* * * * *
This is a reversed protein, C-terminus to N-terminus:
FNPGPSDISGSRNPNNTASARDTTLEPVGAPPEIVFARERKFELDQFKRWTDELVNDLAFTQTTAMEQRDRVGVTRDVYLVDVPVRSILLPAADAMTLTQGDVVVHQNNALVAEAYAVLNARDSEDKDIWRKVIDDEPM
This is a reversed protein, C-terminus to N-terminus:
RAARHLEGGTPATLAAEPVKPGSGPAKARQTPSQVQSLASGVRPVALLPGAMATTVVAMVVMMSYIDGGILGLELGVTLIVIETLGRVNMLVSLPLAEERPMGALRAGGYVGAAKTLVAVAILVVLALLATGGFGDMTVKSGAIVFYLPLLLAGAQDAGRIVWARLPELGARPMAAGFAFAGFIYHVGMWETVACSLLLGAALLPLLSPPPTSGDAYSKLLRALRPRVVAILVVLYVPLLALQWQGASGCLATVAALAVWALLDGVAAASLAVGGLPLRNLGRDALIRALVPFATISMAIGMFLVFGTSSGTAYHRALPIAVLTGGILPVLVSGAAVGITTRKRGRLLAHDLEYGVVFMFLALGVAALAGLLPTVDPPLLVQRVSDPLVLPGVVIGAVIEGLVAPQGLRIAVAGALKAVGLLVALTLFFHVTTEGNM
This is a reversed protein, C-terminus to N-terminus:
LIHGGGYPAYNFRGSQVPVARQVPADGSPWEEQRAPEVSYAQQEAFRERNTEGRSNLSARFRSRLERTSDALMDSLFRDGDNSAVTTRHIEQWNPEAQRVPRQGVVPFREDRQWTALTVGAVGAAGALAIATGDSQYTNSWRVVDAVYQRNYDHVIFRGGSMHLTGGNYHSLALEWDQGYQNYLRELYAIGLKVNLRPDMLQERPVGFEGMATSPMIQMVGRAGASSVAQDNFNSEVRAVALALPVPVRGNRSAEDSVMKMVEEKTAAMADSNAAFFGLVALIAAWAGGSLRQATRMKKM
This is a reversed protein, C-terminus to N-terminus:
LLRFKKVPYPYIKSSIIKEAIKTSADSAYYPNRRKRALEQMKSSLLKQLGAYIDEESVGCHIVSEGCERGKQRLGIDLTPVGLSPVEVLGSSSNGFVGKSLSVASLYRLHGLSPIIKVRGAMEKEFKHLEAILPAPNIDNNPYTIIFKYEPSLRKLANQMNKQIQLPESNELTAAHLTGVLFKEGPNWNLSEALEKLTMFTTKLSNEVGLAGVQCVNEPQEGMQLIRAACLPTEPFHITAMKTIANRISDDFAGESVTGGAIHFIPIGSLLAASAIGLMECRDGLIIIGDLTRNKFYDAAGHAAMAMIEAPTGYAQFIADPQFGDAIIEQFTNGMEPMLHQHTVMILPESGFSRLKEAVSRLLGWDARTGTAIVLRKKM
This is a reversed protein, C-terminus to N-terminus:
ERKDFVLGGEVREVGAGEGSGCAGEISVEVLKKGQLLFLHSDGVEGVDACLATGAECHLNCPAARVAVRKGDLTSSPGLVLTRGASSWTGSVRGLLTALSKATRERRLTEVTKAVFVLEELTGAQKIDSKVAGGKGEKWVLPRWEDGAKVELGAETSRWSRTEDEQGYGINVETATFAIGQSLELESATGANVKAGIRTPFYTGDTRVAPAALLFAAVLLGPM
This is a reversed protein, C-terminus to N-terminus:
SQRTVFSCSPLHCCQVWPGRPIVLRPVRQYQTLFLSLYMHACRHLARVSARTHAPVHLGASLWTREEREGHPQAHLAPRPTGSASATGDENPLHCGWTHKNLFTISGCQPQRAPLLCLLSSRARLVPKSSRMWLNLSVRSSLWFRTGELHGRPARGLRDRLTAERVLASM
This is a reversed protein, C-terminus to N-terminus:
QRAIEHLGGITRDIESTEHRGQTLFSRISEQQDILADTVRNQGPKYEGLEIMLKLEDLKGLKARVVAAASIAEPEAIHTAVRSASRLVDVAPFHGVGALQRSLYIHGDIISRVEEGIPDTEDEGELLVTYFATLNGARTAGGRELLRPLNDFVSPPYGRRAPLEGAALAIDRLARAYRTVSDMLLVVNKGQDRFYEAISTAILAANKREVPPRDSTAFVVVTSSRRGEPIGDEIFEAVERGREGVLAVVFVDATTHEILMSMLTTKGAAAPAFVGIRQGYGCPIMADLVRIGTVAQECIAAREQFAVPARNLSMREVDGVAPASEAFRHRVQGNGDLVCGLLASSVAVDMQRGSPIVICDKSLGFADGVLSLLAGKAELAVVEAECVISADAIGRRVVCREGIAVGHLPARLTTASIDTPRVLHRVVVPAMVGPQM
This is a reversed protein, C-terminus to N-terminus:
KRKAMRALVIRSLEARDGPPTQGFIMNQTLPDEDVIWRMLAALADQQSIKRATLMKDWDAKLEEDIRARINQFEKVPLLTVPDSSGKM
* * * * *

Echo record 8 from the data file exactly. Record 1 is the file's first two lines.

This is a reversed protein, C-terminus to N-terminus:
KRKAMRALVIRSLEARDGPPTQGFIMNQTLPDEDVIWRMLAALADQQSIKRATLMKDWDAKLEEDIRARINQFEKVPLLTVPDSSGKM